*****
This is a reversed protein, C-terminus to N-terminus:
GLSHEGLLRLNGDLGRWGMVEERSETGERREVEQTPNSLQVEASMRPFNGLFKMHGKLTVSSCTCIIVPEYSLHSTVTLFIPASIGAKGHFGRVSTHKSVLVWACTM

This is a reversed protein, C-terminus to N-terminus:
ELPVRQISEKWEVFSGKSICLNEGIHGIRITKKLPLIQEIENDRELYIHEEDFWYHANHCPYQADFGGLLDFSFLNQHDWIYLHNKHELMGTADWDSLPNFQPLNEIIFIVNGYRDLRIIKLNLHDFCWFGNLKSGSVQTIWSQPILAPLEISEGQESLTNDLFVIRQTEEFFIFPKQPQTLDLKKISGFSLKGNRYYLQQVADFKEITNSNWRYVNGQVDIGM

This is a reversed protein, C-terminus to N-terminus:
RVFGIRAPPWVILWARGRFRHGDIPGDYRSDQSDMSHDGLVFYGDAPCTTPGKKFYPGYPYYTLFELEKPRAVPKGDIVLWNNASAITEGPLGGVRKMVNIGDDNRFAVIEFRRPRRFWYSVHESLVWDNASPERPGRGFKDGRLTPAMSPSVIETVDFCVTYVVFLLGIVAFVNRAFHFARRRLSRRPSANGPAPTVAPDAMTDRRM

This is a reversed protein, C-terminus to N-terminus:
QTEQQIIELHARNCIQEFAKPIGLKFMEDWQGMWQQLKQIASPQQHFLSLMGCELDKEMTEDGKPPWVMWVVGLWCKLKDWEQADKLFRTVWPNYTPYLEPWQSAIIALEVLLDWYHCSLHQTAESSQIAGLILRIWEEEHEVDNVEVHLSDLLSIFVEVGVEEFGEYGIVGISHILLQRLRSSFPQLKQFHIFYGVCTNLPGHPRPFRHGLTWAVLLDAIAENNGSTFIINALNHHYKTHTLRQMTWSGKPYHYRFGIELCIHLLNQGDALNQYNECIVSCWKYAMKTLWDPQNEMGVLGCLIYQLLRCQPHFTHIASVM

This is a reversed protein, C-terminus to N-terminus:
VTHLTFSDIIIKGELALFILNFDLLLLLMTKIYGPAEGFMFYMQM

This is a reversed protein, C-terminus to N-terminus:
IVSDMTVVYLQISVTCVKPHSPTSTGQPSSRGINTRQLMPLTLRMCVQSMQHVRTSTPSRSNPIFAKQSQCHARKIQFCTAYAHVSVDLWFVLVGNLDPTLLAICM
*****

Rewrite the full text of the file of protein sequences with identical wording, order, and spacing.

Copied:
This is a reversed protein, C-terminus to N-terminus:
GLSHEGLLRLNGDLGRWGMVEERSETGERREVEQTPNSLQVEASMRPFNGLFKMHGKLTVSSCTCIIVPEYSLHSTVTLFIPASIGAKGHFGRVSTHKSVLVWACTM

This is a reversed protein, C-terminus to N-terminus:
ELPVRQISEKWEVFSGKSICLNEGIHGIRITKKLPLIQEIENDRELYIHEEDFWYHANHCPYQADFGGLLDFSFLNQHDWIYLHNKHELMGTADWDSLPNFQPLNEIIFIVNGYRDLRIIKLNLHDFCWFGNLKSGSVQTIWSQPILAPLEISEGQESLTNDLFVIRQTEEFFIFPKQPQTLDLKKISGFSLKGNRYYLQQVADFKEITNSNWRYVNGQVDIGM

This is a reversed protein, C-terminus to N-terminus:
RVFGIRAPPWVILWARGRFRHGDIPGDYRSDQSDMSHDGLVFYGDAPCTTPGKKFYPGYPYYTLFELEKPRAVPKGDIVLWNNASAITEGPLGGVRKMVNIGDDNRFAVIEFRRPRRFWYSVHESLVWDNASPERPGRGFKDGRLTPAMSPSVIETVDFCVTYVVFLLGIVAFVNRAFHFARRRLSRRPSANGPAPTVAPDAMTDRRM

This is a reversed protein, C-terminus to N-terminus:
QTEQQIIELHARNCIQEFAKPIGLKFMEDWQGMWQQLKQIASPQQHFLSLMGCELDKEMTEDGKPPWVMWVVGLWCKLKDWEQADKLFRTVWPNYTPYLEPWQSAIIALEVLLDWYHCSLHQTAESSQIAGLILRIWEEEHEVDNVEVHLSDLLSIFVEVGVEEFGEYGIVGISHILLQRLRSSFPQLKQFHIFYGVCTNLPGHPRPFRHGLTWAVLLDAIAENNGSTFIINALNHHYKTHTLRQMTWSGKPYHYRFGIELCIHLLNQGDALNQYNECIVSCWKYAMKTLWDPQNEMGVLGCLIYQLLRCQPHFTHIASVM

This is a reversed protein, C-terminus to N-terminus:
VTHLTFSDIIIKGELALFILNFDLLLLLMTKIYGPAEGFMFYMQM

This is a reversed protein, C-terminus to N-terminus:
IVSDMTVVYLQISVTCVKPHSPTSTGQPSSRGINTRQLMPLTLRMCVQSMQHVRTSTPSRSNPIFAKQSQCHARKIQFCTAYAHVSVDLWFVLVGNLDPTLLAICM